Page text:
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 Chop, Dice, Repeat

Cooking, African-Femininity, and Identity in Gen Z

“Ayoola, come to the kitchen!” My mother would scream daily at the top of her lungs, face heated, eyes filled with determination. Determination to make a “Woman out of Me!” Determination to prepare me for my husband’s house.

“Mother” I would respond in my head, silently, impuissant, “Is my desirability based solely on  my ability to cook for my husband? Is that all I am reduced to?” 

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My mother’s hands moved meticulously as she sprinkled a cascading wave of seasoning across the boiling obe ata (Nigerian Stew). Her eyebrows creased in concentration as she measured the exact amount of water, oil, and rice. Tears dropped onto her cheeks as she cut ten onions in succession. My mother was a maestro in the kitchen: chopping, dicing, repeating until she achieved perfection.

I remember the only day that she did not achieve perfection – the day that she spent hours cooking food for 50 people. On this fateful day, my mother cooked jollof rice, a West-African dish, but she added too many onions and it was left in the oven for well over two hours because my father forgot to take it out of the oven. The rice ended up spoiled, and my mother was not only furious but also riddled with shame. Jollof rice is a staple at all Nigerian events, all of her guests were expecting the delicacy, but my mother could not deliver. My mother’s friends jokingly ridiculed her for forgetting the jollof rice, and some were outwardly displeased by the omission of the dish. My mother was sorrowful for days, the most distraught I had seen her in my entire life. And this was the first time that I understood the significance of cooking in West-African culture. But my mother’s pain went beyond African society’s perception of a woman’s role in the kitchen, it was also due to her passion for cooking. Cooking is my mother’s art form, her form of expression and act of love. I could never quite grasp her endless devotion to cooking, and my lack of understanding created a division between us. 

Growing up, my fondest memories were from cooking with my mother and sister. Innocently concocting seasonings together, chopping endless vegetables, and discovering the tear-jerking power of an onion. Cooking was a fun reprieve from the sameness of life, a way to come together after busy days apart. Cooking was matched with blaring Nigerian music from the speaker, my mother’s storytelling of her wild adolescent escapades, and learning the history of cultural Yoruba food. Cooking to me, was understanding who I was as an African, a time to reflect on my ancestor’s marvelous creations.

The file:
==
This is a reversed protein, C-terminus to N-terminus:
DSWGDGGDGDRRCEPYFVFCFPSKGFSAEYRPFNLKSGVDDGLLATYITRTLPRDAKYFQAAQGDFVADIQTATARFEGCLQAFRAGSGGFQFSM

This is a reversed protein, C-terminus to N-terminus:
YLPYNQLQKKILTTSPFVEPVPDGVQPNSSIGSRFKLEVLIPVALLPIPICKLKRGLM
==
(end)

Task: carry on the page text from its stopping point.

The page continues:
Cooking did not stay this way, however, and similarly to a child’s loss of innocence, cooking also lost its magic. By the age of 13, cooking was no longer fun but instead became a survival skill that demanded perfection. When my mother deemed me old enough to understand marriage, she reconfigured my entire mindset in regards to food and cooking. At age 13, I was learning to cook for my future husband and my future husband’s household. Food was the way to a man’s heart, and I was to hold on to it with a death grip – with the most delectable dish. 

In West-African culture, African-Femininity is often synonymous with the ability to cook, clean, and fulfill domestic tasks with ease. Femininity is not defined by women themselves, but by the way that we are perceived by the men around us. And although this notion is the same for many women all across the world, my personal experience in a Nigerian Household has caused me to have a nuanced understanding of this patriarchal mindset. Is my mother’s devotion to my cooking skills an expression of love, or a continued generational cycle that is not easily broken?

Growing up in America, I saw through the media and from friends, that domestic responsibilities did not fall on them. Their success in adolescence was not attributed to their grasp on cooking efo, ewedu, amala, or other traditional food. My peers were only burdened with the expectation to be a good student and nothing else. I was expected to be a stellar student, master chef, immaculate cleaner, sharp launderer, businesswoman, and lastly but most importantly, a husband magnet. I was aware of the jarring contrast of expectations placed on myself and my peers, but I also understood why my mother placed so much on me. 

Where I saw a mentality that contrasted my ever-evolving Gen Z feminism, my mother saw an opportunity to pass down her knowledge. But how could I reconcile my mother’s desires, with my own aspirations and beliefs as a Gen Z Black woman? This is where many West-African Gen Z’ers are met with a rock and a hard place. I can appreciate where my mother is coming from, but how can I reduce myself to her generationally passed down box of what a woman ought to be?

The answer is that I must first redefine what food means to me before I can appreciate it. I must take what my mother has taught me and transform it into a rejuvenated version of itself. A version free from a future husband, a version where cooking is for me, a version where I can choose to cook for another person, and not because of another person.

When I was preparing to leave home and move to college, my mother’s parting gift was not the typical shopping spree to buy clothes, but a test of my cooking ability. I gleefully took on the challenge and made sure to tell her that I was cooking for Her, and not for anyone else. And she responded, “Okay. Make sure not to add too much salt.”

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